• Basically everything Dr. Balu did this episode — You may be sensing a pattern.
  • Autistic adults are not children. Autistic adults are not children. A grown ass man with a medical degree is not a child. Stop writing him like one.

So what did you think? Good, bad, or just indifferent? Weigh in on the comments below.

4 thoughts on “The Good Doctor: Season One, Episode Two”

  1. I wish the show were a quarter as entertaining as this review. You nailed everything that was wrong, and I laughed reading it. I’m looking forward to your next review.

  2. My only thought is on the “perseveration” line. That word wasn’t in my lexicon before diagnosis and it’s one that explained so much about my life. Prior to my diagnosis, I actually had a specific instance where it interfered with my ability to do my job. It still feels ridiculous to me but they added an instant messaging application for people to use in addition to email (which is my primary communication tool). I found questions popping up from sometimes random people in our very large organization incredibly disruptive. People would say just ignore it if it’s not somebody you need to respond to, but I couldn’t. I set it to show I was away, but even if I didn’t respond, I would keep looking at and thinking about the message. I would look up the person’s directory information to see where in the organization they worked. Even when I closed it, it would take me a long time to recover my thought process. And it kept getting worse, to the point that I could hardly think about anything other than whether and when another unsolicited question would pop up and getting very little else done except outside normal working hours when nobody would contact me anyway. I recognize now I was perseverating in an unhelpful way, but had no word at the time. I overcame my feeling that it was ridiculous and negotiated with my manager to turn off the application and only start it if I specifically needed to join a conversation, share a screen, or something similar. That restored equilibrium and worked for everyone. It matters enough to me that I’ve included it in a formal reasonable accommodation request along with the other major things I’ve informally negotiated over the past decades so I don’t have to go through the process yet again the next time my manager changes. I didn’t use perseveration in the formal request, but am prepared to do so (and get documentation from my therapist) if I need to. So while I probably wouldn’t use it the way Dr. Shaun Murphy did or in a similar context or setting, I kinda appreciated hearing it.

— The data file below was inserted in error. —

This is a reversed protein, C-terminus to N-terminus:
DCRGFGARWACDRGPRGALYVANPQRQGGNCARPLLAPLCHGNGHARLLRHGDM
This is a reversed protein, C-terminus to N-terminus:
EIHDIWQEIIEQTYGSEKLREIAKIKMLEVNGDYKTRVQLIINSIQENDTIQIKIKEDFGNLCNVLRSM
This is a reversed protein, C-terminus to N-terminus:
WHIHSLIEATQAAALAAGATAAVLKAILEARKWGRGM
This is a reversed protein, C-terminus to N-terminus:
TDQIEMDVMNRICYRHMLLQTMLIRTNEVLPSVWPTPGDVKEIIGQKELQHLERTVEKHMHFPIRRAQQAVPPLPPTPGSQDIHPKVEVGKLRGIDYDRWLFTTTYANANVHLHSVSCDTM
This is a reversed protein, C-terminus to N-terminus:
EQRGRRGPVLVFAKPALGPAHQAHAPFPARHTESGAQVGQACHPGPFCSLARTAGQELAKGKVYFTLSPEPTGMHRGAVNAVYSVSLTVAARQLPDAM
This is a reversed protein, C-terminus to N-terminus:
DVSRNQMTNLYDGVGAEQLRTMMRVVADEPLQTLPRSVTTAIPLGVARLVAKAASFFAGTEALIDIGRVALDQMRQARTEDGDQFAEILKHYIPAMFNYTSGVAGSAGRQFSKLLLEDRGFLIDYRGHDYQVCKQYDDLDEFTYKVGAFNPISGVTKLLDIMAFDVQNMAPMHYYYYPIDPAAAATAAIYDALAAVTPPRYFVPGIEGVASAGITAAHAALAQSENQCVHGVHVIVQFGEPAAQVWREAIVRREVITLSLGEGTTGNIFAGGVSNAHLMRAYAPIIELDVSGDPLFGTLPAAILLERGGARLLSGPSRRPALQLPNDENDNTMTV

But yeah, this episode was a mess. The pilot and the third episode were both much better.

  3. I left a similar comment over at the Crippled Scholar review so apologies if you see this more than once

    I’m an autistic doctor

    I am dividing my criticism of The Good Doctor into two categories, roughly “autism doesn’t work that way!” and “medicine and residency don’t work that way!”

    The glaring problem with this episode (and the pilot) is that Medicine and Residency don’t work that way. And then they are blaming “autism” for all the problems caused by the inaccuracies.

    Scut work is real work that has to be done, that few people like doing, and yes it typically “rolls down hill” to the more junior members of the team, medical students and interns. This is things like checking labs, nagging the pathologist and completing discharges. It’s not busywork that is made up.

    However, when discharging surgical patients, they are first seen in the morning by a member of the team, then presented to the team as a whole on rounds, and the senior people on the team decide who is ready for discharge. The junior person might have to hand over paperwork and explain medication or other care instructions, but the whole idea of an exit exam done this way doesn’t exist at any hospital I’ve ever encountered. So they made this thing up, and then use it to blame autism when it goes badly.

    Another major thing that Doesn’t Work That Way is the board involvement on specific residency hiring decisions. There are residency committees with multiple faculty members, and interview processes, and all sorts of procedures. The Board typically is not part of this process at all. They don’t meet to determine treatment decisions, either. It would be realistic for a residency review committee to meet and discuss concerns about a disabled applicant or current resident’s abilities. Perhaps illegal, but realistic. I was asked about my mobility device on residency interviews, illegally. A discussion about actual ability to perform actual essential job functions would be legal. But it would be the actual senior surgeons involved in the training program, not the board.